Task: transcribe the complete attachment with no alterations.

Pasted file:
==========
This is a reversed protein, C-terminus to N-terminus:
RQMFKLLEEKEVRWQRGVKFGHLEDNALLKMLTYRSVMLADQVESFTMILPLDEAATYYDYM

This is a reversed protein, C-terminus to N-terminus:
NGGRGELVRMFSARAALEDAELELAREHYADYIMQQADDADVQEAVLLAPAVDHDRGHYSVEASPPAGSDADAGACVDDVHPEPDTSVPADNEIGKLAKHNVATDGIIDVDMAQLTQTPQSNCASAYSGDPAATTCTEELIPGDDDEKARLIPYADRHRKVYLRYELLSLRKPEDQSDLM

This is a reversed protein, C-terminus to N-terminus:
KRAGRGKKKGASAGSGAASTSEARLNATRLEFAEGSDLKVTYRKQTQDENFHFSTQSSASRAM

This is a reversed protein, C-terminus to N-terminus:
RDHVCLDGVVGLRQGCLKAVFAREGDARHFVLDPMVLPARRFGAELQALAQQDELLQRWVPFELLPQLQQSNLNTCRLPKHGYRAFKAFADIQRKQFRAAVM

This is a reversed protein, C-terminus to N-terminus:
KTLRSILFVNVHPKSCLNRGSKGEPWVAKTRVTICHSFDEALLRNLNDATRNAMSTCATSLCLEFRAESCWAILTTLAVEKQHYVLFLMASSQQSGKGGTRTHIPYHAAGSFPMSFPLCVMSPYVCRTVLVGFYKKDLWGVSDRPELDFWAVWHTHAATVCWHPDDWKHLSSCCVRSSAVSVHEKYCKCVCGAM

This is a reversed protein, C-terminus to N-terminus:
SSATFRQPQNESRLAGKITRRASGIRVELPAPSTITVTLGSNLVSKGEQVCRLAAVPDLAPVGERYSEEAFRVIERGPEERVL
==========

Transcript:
This is a reversed protein, C-terminus to N-terminus:
RQMFKLLEEKEVRWQRGVKFGHLEDNALLKMLTYRSVMLADQVESFTMILPLDEAATYYDYM

This is a reversed protein, C-terminus to N-terminus:
NGGRGELVRMFSARAALEDAELELAREHYADYIMQQADDADVQEAVLLAPAVDHDRGHYSVEASPPAGSDADAGACVDDVHPEPDTSVPADNEIGKLAKHNVATDGIIDVDMAQLTQTPQSNCASAYSGDPAATTCTEELIPGDDDEKARLIPYADRHRKVYLRYELLSLRKPEDQSDLM

This is a reversed protein, C-terminus to N-terminus:
KRAGRGKKKGASAGSGAASTSEARLNATRLEFAEGSDLKVTYRKQTQDENFHFSTQSSASRAM

This is a reversed protein, C-terminus to N-terminus:
RDHVCLDGVVGLRQGCLKAVFAREGDARHFVLDPMVLPARRFGAELQALAQQDELLQRWVPFELLPQLQQSNLNTCRLPKHGYRAFKAFADIQRKQFRAAVM

This is a reversed protein, C-terminus to N-terminus:
KTLRSILFVNVHPKSCLNRGSKGEPWVAKTRVTICHSFDEALLRNLNDATRNAMSTCATSLCLEFRAESCWAILTTLAVEKQHYVLFLMASSQQSGKGGTRTHIPYHAAGSFPMSFPLCVMSPYVCRTVLVGFYKKDLWGVSDRPELDFWAVWHTHAATVCWHPDDWKHLSSCCVRSSAVSVHEKYCKCVCGAM

This is a reversed protein, C-terminus to N-terminus:
SSATFRQPQNESRLAGKITRRASGIRVELPAPSTITVTLGSNLVSKGEQVCRLAAVPDLAPVGERYSEEAFRVIERGPEERVL